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I used to have problems with saddle sores. I always got one in one particular spot. Now, before every ride, I use some alcohol based hand sanitizer and rub it into my crotch. I let this dry, then place a small amount of Bacitaracin on the area where I always get the sore. I've not had a saddle sore since. I usually wear my shorts two or three times, but after I remove them, I spray them with a small spray bottle filled with rubbing alcohol. The alcohol does a great job of killing bacteria.
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Old 07-14-07, 11:22 PM
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Know one person that uses prep H (not there...lol). Anyhoo here's a few links on the subject:
http://www.roadbikerider.com/articles.htm#How to Solve Saddle Sores
http://www.bikingbis.com/blog/_archi...3/2920762.html
http://www.ghc.org/cycling/gearAndFi...10NJJCISQ3SHPQ

You need to look at where you are getting the sores and what may be causing them. Sometimes it's rubbing against the saddle and/or it's adjustment is off or the saddle is either too small or too big for your body. Bacteria/mold/mildew may be present in your saddle and it needs to be cleaned often with the appropiate products...you clean and dry everything else, so why not your saddle too?. Clothing material and/or seams can irritate or rub against your skin, so you may have to buy/try several brands/styles.
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Old 07-14-07, 11:41 PM
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Originally Posted by rule
Assos chamois creme has done a great job for me. It includes some stuff that kills and inhibits bacteria. Once I started using it I noticed a big improvement.

+1. I use this on the my ride home (13 miles) when its hot out. It really makes a difference and its got menthol or something in it that makes everything cool and tingly.
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Old 07-15-07, 05:53 PM
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Gold Bond Powder has menthol, gives you the same tingly effect.

Lots of good information here, thanks everyone.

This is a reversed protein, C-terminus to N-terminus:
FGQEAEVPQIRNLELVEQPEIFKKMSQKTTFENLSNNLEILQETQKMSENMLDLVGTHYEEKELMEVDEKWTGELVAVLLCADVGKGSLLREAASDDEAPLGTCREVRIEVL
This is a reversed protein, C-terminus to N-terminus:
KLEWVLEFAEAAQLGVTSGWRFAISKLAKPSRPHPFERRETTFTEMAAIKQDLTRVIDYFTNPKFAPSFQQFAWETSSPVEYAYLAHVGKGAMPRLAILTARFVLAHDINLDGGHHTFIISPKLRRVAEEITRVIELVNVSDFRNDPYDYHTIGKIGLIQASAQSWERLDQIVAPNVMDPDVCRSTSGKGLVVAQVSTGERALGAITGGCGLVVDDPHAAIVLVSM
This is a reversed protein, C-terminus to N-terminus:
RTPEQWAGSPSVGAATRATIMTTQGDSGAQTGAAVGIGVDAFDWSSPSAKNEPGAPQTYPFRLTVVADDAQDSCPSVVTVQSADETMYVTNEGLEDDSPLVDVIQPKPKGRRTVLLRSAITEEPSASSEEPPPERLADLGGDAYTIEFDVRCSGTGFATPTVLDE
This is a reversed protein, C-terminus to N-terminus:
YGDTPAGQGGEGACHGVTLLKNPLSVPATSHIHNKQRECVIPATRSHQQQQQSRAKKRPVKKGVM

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Old 07-15-07, 06:17 PM
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When I shower after rides I use Oxy acne scrub.

I also use smooth ride anti-chafe cream from www.unconmed.com

This contains teat tree and peppermint oil for anti-bacterial treatment.

If you use bag balm, you can also mix it with monistat 7 (anti-fungal) and a cortisone cream (will dry out the saddle sore).
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Old 07-15-07, 07:31 PM
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Originally Posted by pityr
+1. I use this on the my ride home (13 miles) when its hot out. It really makes a difference and its got menthol or something in it that makes everything cool and tingly.
It's like your ass just smoked a menthol.

That stuff is amazing. I actually put it on a saddle sore that spent weeks trying to get ride of with other treatments, and putting a dab of Assos chamois creme on morning and evening got rid of the thing in three days!

It's awesome stuff. Much better than any other chamois creme.

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Old 07-18-07, 09:42 AM
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Originally Posted by TrackGuy View Post
Ouch
I checked this one on the Road forum, they didn't really have too much insite...

I commute everyday 10~12 miles each way depending on the route. Since last December when I upped the ante to everyday from 3Xweek, I've been plagued with Saddle Sores. I've tried Lycra shorts... Cotton Shorts... My Doctor prescribed wool cycling shorts, as soon as I figure out how to charge a pair to my flexible medical account, I'll get a pair Switched Saddles... I take a shower when I get to work and again when I get home. I've used Hibiclens, Gold Bond Powder, Clearasil, Neosporin, alone and in combination. I've used Bag Balm (Udderly Delightful!), Butt Buttr and nothing at all. I've shaved butt fluff, Naired it and left it alone (Apologies if that last one is too personal). I hang my clothes up to dry out in my office while at work.